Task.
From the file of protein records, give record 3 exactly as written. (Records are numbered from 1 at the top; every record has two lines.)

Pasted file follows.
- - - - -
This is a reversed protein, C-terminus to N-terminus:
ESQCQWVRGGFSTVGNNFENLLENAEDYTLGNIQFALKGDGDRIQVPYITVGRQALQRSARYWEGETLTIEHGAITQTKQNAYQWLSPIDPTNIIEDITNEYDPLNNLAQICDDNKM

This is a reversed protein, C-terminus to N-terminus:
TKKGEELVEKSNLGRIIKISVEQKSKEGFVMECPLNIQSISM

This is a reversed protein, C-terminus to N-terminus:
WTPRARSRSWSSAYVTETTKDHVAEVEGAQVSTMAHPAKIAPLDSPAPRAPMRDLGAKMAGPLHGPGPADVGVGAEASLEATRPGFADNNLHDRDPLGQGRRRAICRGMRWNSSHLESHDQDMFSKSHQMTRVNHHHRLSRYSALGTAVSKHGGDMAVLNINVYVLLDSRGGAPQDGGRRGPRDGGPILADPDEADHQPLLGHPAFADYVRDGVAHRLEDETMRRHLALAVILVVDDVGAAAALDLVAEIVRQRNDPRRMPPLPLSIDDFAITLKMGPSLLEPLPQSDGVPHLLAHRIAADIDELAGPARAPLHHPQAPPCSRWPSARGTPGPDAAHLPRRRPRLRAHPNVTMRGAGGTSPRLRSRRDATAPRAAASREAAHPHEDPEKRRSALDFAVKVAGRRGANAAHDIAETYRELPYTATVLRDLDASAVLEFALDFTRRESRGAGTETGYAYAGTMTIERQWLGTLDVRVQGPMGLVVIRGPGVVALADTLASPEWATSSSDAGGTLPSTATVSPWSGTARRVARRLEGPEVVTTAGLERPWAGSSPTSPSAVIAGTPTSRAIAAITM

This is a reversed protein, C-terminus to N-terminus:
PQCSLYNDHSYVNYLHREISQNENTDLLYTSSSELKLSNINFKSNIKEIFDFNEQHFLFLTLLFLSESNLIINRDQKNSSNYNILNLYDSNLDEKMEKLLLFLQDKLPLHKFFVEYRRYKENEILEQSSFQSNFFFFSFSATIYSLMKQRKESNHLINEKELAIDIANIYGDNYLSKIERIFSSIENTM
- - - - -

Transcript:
This is a reversed protein, C-terminus to N-terminus:
WTPRARSRSWSSAYVTETTKDHVAEVEGAQVSTMAHPAKIAPLDSPAPRAPMRDLGAKMAGPLHGPGPADVGVGAEASLEATRPGFADNNLHDRDPLGQGRRRAICRGMRWNSSHLESHDQDMFSKSHQMTRVNHHHRLSRYSALGTAVSKHGGDMAVLNINVYVLLDSRGGAPQDGGRRGPRDGGPILADPDEADHQPLLGHPAFADYVRDGVAHRLEDETMRRHLALAVILVVDDVGAAAALDLVAEIVRQRNDPRRMPPLPLSIDDFAITLKMGPSLLEPLPQSDGVPHLLAHRIAADIDELAGPARAPLHHPQAPPCSRWPSARGTPGPDAAHLPRRRPRLRAHPNVTMRGAGGTSPRLRSRRDATAPRAAASREAAHPHEDPEKRRSALDFAVKVAGRRGANAAHDIAETYRELPYTATVLRDLDASAVLEFALDFTRRESRGAGTETGYAYAGTMTIERQWLGTLDVRVQGPMGLVVIRGPGVVALADTLASPEWATSSSDAGGTLPSTATVSPWSGTARRVARRLEGPEVVTTAGLERPWAGSSPTSPSAVIAGTPTSRAIAAITM